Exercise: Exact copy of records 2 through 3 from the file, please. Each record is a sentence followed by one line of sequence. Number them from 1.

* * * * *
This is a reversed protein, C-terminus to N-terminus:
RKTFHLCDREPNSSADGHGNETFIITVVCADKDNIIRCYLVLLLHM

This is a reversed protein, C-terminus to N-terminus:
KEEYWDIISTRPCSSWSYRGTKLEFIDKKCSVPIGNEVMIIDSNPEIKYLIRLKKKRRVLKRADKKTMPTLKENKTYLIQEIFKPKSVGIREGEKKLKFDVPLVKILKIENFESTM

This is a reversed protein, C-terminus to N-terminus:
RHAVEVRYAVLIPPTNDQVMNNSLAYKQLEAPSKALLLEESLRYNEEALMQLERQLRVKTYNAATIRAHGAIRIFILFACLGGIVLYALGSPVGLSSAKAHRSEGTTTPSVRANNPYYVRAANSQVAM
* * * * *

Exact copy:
This is a reversed protein, C-terminus to N-terminus:
KEEYWDIISTRPCSSWSYRGTKLEFIDKKCSVPIGNEVMIIDSNPEIKYLIRLKKKRRVLKRADKKTMPTLKENKTYLIQEIFKPKSVGIREGEKKLKFDVPLVKILKIENFESTM

This is a reversed protein, C-terminus to N-terminus:
RHAVEVRYAVLIPPTNDQVMNNSLAYKQLEAPSKALLLEESLRYNEEALMQLERQLRVKTYNAATIRAHGAIRIFILFACLGGIVLYALGSPVGLSSAKAHRSEGTTTPSVRANNPYYVRAANSQVAM